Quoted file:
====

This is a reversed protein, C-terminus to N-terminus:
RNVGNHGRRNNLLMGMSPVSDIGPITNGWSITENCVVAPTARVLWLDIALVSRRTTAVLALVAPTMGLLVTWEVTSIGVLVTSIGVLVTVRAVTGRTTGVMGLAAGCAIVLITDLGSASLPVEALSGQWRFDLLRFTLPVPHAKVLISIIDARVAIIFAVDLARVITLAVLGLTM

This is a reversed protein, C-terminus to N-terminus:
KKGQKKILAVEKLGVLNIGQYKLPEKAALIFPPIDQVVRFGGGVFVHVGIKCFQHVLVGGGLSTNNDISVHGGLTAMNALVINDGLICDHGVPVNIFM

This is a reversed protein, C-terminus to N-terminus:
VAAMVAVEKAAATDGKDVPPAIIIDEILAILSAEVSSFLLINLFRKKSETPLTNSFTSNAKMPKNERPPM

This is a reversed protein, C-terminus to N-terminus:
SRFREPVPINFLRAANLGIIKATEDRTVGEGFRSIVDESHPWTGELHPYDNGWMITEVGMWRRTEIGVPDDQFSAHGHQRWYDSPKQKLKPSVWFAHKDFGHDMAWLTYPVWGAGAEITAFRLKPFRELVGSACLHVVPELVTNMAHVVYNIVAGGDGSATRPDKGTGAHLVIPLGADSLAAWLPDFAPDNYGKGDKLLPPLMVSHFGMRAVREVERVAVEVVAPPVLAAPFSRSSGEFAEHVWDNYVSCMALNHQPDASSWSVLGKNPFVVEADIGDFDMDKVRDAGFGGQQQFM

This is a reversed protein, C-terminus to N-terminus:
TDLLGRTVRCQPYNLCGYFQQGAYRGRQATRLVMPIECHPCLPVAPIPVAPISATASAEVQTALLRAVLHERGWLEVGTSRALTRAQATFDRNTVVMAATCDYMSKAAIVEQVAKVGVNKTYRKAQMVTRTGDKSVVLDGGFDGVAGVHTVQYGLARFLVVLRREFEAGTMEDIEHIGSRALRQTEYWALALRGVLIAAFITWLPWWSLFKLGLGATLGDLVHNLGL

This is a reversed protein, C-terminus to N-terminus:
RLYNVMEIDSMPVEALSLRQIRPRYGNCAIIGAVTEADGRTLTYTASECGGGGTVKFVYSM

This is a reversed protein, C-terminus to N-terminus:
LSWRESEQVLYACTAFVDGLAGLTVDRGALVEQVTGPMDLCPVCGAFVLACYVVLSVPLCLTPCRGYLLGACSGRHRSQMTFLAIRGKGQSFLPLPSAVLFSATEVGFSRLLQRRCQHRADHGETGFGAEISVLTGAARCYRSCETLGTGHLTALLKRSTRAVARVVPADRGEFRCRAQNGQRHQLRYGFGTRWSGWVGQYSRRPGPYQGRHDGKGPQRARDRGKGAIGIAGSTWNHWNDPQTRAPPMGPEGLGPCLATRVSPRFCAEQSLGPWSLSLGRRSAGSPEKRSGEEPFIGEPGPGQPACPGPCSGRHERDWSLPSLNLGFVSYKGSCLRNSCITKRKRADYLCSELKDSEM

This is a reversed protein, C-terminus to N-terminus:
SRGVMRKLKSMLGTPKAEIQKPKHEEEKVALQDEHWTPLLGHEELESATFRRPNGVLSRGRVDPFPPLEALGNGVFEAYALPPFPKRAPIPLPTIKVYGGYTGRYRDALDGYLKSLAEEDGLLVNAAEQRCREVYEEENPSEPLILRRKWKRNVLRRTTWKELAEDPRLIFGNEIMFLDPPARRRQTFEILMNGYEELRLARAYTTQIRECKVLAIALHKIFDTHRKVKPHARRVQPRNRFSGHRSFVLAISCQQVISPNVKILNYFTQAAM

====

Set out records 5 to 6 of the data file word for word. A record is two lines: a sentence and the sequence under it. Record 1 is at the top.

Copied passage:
This is a reversed protein, C-terminus to N-terminus:
TDLLGRTVRCQPYNLCGYFQQGAYRGRQATRLVMPIECHPCLPVAPIPVAPISATASAEVQTALLRAVLHERGWLEVGTSRALTRAQATFDRNTVVMAATCDYMSKAAIVEQVAKVGVNKTYRKAQMVTRTGDKSVVLDGGFDGVAGVHTVQYGLARFLVVLRREFEAGTMEDIEHIGSRALRQTEYWALALRGVLIAAFITWLPWWSLFKLGLGATLGDLVHNLGL

This is a reversed protein, C-terminus to N-terminus:
RLYNVMEIDSMPVEALSLRQIRPRYGNCAIIGAVTEADGRTLTYTASECGGGGTVKFVYSM